I had the great privilege about two months to perform the role of King Herod for San Diego State University’s production of Jesus Christ Superstar: In Concert. In anticipation for the concert, I was interviewed by our show’s dramaturg, Maya Greenfield Thong. Here is the article discussing about my research for the role of King Herod and what I did to prepare for the role:
Q: The Herod we see in JCS and the Herod we see in the Bible are very different people. Tell us a little bit about your interpretation of Herod.
A: You are correct, Herod in the Bible and in Superstar are two completely different people. In history, King Herod was a despicable man who killed and tortured many people during his reign and is barely mentioned in the bible. And an interesting fact, HE was actually The King of the Jews until he sold out to the Romans and betrayed his own people. In the rock operetta, Webber and Rice decided to represent this reprehensible sellout as the flamboyant comic relief in the show. Many critics and scholars have issue with the show’s portrayal and music style of Herod therefore label him as a major problem in the show. Because the character comes out of nowhere in the story and never returns, in addition to his song style being unlike anything compared to the rest of the score, it lends its way to many different interpretations. Furthermore, their arguments would not cease since Herod has been played as a full-out drag queen, a Vegas crooner, a smarmy sort of used car salesman, and everything in between. Furthermore, many of my theater friends when I told them I was to play Herod asked me if I was going to play him as a nance (which is a usual stable when actors perform Herod).
The combination of the scholars’ criticisms and the usual interpretations of Herod, made me really question how I was to honor the actual King Herod, Webber/Rice’s Herod, in addition to creating my own vision and trying not to be another actor trying to make the same choice of a flamboyant Herod. I realized that I had to cast all those thoughts aside, create my own interpretation, and bring a little of myself into the character, no matter if it came out flamboyant or how it came across to an audience. I also had the help of Stephen (our terrific director) for his guidance and what he interpreted. He used different references of characters, shows and archetypes for me to understand what his vision was of the character. Examples included a “Let’s Make A Deal” TV Show host (inspired by the 2012 Arena Tour of Superstar), Elton John, Adam Lambert (on which my outfit is based upon), Billy Flynn from Chicago, and even our President elect. In addition to what Stephen wanted from the character, I added inspirations of the Emcee in Cabaret, Liza Minnelli, Ethel Merman and Terrance Mann. So, Herod is really a melting pot of so many different inspirations combined into one man.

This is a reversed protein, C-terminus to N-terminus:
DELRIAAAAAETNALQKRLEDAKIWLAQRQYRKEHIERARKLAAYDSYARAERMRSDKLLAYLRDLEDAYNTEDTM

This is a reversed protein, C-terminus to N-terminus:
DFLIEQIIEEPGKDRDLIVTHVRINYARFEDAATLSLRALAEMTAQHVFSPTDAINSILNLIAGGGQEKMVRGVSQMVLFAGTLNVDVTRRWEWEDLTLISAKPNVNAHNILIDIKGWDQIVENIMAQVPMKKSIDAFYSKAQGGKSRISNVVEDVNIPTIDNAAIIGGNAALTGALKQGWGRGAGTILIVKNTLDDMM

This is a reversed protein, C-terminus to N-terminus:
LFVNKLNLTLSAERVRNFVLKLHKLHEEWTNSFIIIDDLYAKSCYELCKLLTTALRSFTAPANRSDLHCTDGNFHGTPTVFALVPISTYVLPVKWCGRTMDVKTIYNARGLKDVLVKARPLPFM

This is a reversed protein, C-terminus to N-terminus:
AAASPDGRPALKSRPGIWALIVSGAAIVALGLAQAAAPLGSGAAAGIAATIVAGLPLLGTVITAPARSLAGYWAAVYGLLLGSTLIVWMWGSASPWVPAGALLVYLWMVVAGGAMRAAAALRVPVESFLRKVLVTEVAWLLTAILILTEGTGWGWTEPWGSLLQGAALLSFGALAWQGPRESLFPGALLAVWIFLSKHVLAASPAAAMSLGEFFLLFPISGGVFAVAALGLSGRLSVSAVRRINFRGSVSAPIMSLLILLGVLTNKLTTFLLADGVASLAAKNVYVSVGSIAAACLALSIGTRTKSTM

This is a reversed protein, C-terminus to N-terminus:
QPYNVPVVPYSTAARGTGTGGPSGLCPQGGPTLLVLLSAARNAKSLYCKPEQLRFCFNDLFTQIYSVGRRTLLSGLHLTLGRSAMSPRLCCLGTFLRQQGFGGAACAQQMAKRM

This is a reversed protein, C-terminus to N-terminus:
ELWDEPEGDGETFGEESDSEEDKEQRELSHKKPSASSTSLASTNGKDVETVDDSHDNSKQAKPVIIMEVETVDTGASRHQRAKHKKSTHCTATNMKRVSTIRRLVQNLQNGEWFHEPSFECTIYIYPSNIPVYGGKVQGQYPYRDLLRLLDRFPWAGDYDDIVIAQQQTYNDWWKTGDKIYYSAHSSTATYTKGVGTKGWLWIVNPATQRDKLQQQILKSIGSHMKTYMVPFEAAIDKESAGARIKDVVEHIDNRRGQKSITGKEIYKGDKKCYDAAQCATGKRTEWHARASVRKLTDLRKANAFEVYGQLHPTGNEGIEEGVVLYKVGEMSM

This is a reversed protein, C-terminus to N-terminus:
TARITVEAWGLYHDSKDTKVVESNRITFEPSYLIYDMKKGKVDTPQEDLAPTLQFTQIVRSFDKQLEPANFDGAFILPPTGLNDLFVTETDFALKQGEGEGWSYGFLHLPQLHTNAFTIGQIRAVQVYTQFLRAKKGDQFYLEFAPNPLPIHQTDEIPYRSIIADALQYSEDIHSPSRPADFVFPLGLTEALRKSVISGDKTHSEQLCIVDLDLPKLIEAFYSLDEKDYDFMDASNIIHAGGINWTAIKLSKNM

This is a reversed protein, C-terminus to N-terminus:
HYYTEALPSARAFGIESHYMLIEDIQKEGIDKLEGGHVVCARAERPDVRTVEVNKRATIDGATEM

Throughout the song, I try to ringlead Jesus into performing his talked about miracles. My intention is to expose him as the circus freak he really his (changing water into wine, raising from the dead) and it strongly gets on my nerves when he does not say or do anything. In addition, throughout my song I also mock and make fun of him for being a “king”, a superstar, a jew and God himself through my sarcastic tongue and cheek tone.
Q: Is there anything else you’d like to tell the audience about Herod? The show?
A: What I love about Superstar is that it’s very much like a Shakespeare play in which each production is different and interpreted. What’s special about San Diego State’s production is THIS is the way Superstar was meant to be seen and the correct way to be done. As a rock concert. This show I think was not very well suited for actual storytelling and suffers for it, as evident of the 1974, 2000, 2012 Broadway productions in addition to the 1974 and 2000 films. Scott Miller in his book “From Assassins to West Side Story: The Director’s Guide To Musical Theatre” furthers this argument my stating, “Because the show was recorded in the studio before it was staged, it was originally written for the ears, not the eyes, and some of the score is very difficult to stage adequately, especially for audiences used to the skillful storytelling of modern pop operas like Les Miz, Rent, and others (Miller, pg.137). Therefore, San Diego State’s concert production perfectly fits the score’s needs.
Another problem that a majority of productions plague from is focusing on the singing the text instead of interpreting the text and letting the music come from the text. Because our cast is from the land of Musical Theater rather than the land of rock, there is more emphasis on the text and the emotions of the characters rather then (no pun intended) wailing to the high heavens. Our amazing music director, Rob Meffe, has given the cast and I musical liberties with the score, helping us create our own characters through the set music Webber wrote. Listening and watching my fellow cast members interpret the songs as they sing through the show is like hearing this show again for the first time.
As for Herod…buckle your seat belts, kids.
For more interviews from my other cast members and information on SDSU’s JCS, go to https://sdsujcs.wordpress.com/